ATLANTA - Former Massachusetts Gov. Mitt Romney's presidential bid picked up more support Thursday from inside the Georgia Capitol.
Eleven Republican state lawmakers endorsed Romney in the Feb. 5 Georgia GOP primary, including five former backers of Fred Thompson, the ex-senator from Tennessee who dropped out of the race this week.
Romney, a former business executive widely credited with making the 2002 Winter Olympics in Utah a financial success, would be the right president to turn around a struggling U.S. economy, said House Speaker Pro Tempore Mark Burkhalter, co-chairman of Romney's Georgia campaign.
"This country needs an economy president, someone who has not spent his career in Washington but has spent a career in business creating jobs," said Burkhalter, R-Alpharetta.
Rep. Tom Rice, R-Norcross, praised Romney's accomplishments as a Republican governor working with a Massachusetts legislature controlled by Democrats, particularly in getting landmark health care legislation enacted.
"I am impressed that he was able to move them ahead without compromising his values," he said.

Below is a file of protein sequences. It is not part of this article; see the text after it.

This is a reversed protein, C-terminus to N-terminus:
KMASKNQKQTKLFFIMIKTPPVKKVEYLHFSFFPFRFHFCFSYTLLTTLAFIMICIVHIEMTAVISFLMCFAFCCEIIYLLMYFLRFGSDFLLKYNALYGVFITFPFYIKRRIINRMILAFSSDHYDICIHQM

Two other Republicans from Gwinnett County's House delegation, Brooks Coleman of Duluth and David Casas of Lilburn, also are in the Romney camp, Burkhalter said.
The ranks of Romney supporters in Georgia have swelled since Thompson called it quits after staking his campaign on South Carolina and finishing a disappointing third in that first-in-the-South primary.
Senate President Pro Tempore Eric Johnson, R-Savannah, a former Thompson supporter, went with Romney earlier this week.
Other lawmakers who made the switch from Thompson to Romney on Thursday included Rep. Earl Ehrhart, R-Powder Springs, chairman of the House Rules Committee.
Romney and former Arkansas Gov. Mike Huckabee, who spent two days in Georgia this week, are vying for the votes of conservative Republicans who had backed Thompson.
Huckabee appeals higher to evangelical Christian voters than Romney, who is Mormon.
But the Huckabee campaign is running low on money, while Romney has been able to call upon his personal wealth to help bolster his coffers.
"He is simply the best conservative leader in this field," Burkhalter said.
Rice said he believes Romney, who has won primaries in Michigan and caucuses in Wyoming and Nevada, is more electable than Arizona Sen. John McCain, winner of the New Hampshire and South Carolina primaries.
McCain has been able to appeal to independent voters in both the current campaign and when he ran for president in 2000.
But Rice said he could run into trouble with Republicans because of his support for legislation giving illegal immigrants already in this country a pathway to citizenship and his opposition to President Bush's tax cuts.
"I'm not so sure the Republican base wouldn't be more challenged by a McCain candidacy than a Romney candidacy," Rice said.